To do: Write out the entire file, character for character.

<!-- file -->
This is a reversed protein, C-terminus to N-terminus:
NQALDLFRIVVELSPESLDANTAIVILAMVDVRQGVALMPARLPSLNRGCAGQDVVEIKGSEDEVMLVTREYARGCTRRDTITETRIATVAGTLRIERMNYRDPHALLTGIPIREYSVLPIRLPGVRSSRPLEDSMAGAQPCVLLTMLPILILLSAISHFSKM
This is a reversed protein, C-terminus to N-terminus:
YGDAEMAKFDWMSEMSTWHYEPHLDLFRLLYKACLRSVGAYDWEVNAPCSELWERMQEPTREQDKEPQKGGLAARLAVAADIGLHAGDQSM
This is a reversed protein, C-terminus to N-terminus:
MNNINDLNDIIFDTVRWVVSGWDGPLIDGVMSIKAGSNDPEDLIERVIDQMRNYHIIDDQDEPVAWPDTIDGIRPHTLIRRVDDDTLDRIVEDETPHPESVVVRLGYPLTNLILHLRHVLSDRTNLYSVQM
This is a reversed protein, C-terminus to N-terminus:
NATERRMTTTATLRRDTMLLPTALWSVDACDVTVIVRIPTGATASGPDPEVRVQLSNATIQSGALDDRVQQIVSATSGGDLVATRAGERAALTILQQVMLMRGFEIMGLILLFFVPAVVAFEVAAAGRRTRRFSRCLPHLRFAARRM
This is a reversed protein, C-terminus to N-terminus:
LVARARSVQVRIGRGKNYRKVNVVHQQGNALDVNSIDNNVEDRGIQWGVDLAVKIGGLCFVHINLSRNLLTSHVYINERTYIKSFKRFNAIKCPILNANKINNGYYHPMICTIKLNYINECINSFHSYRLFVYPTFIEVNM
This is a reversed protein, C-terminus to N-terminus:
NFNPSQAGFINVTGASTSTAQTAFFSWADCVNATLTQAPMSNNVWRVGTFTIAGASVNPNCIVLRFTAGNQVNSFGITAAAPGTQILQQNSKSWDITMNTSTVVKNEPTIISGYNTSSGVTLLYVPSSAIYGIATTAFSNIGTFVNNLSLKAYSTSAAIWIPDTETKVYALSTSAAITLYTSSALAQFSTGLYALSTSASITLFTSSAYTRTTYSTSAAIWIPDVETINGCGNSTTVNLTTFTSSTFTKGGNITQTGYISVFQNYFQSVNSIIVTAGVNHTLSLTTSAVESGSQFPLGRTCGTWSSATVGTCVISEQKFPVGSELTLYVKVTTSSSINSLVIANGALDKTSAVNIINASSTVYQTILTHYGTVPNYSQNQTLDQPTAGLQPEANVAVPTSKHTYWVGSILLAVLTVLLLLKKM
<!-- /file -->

This is a reversed protein, C-terminus to N-terminus:
NQALDLFRIVVELSPESLDANTAIVILAMVDVRQGVALMPARLPSLNRGCAGQDVVEIKGSEDEVMLVTREYARGCTRRDTITETRIATVAGTLRIERMNYRDPHALLTGIPIREYSVLPIRLPGVRSSRPLEDSMAGAQPCVLLTMLPILILLSAISHFSKM
This is a reversed protein, C-terminus to N-terminus:
YGDAEMAKFDWMSEMSTWHYEPHLDLFRLLYKACLRSVGAYDWEVNAPCSELWERMQEPTREQDKEPQKGGLAARLAVAADIGLHAGDQSM
This is a reversed protein, C-terminus to N-terminus:
MNNINDLNDIIFDTVRWVVSGWDGPLIDGVMSIKAGSNDPEDLIERVIDQMRNYHIIDDQDEPVAWPDTIDGIRPHTLIRRVDDDTLDRIVEDETPHPESVVVRLGYPLTNLILHLRHVLSDRTNLYSVQM
This is a reversed protein, C-terminus to N-terminus:
NATERRMTTTATLRRDTMLLPTALWSVDACDVTVIVRIPTGATASGPDPEVRVQLSNATIQSGALDDRVQQIVSATSGGDLVATRAGERAALTILQQVMLMRGFEIMGLILLFFVPAVVAFEVAAAGRRTRRFSRCLPHLRFAARRM
This is a reversed protein, C-terminus to N-terminus:
LVARARSVQVRIGRGKNYRKVNVVHQQGNALDVNSIDNNVEDRGIQWGVDLAVKIGGLCFVHINLSRNLLTSHVYINERTYIKSFKRFNAIKCPILNANKINNGYYHPMICTIKLNYINECINSFHSYRLFVYPTFIEVNM
This is a reversed protein, C-terminus to N-terminus:
NFNPSQAGFINVTGASTSTAQTAFFSWADCVNATLTQAPMSNNVWRVGTFTIAGASVNPNCIVLRFTAGNQVNSFGITAAAPGTQILQQNSKSWDITMNTSTVVKNEPTIISGYNTSSGVTLLYVPSSAIYGIATTAFSNIGTFVNNLSLKAYSTSAAIWIPDTETKVYALSTSAAITLYTSSALAQFSTGLYALSTSASITLFTSSAYTRTTYSTSAAIWIPDVETINGCGNSTTVNLTTFTSSTFTKGGNITQTGYISVFQNYFQSVNSIIVTAGVNHTLSLTTSAVESGSQFPLGRTCGTWSSATVGTCVISEQKFPVGSELTLYVKVTTSSSINSLVIANGALDKTSAVNIINASSTVYQTILTHYGTVPNYSQNQTLDQPTAGLQPEANVAVPTSKHTYWVGSILLAVLTVLLLLKKM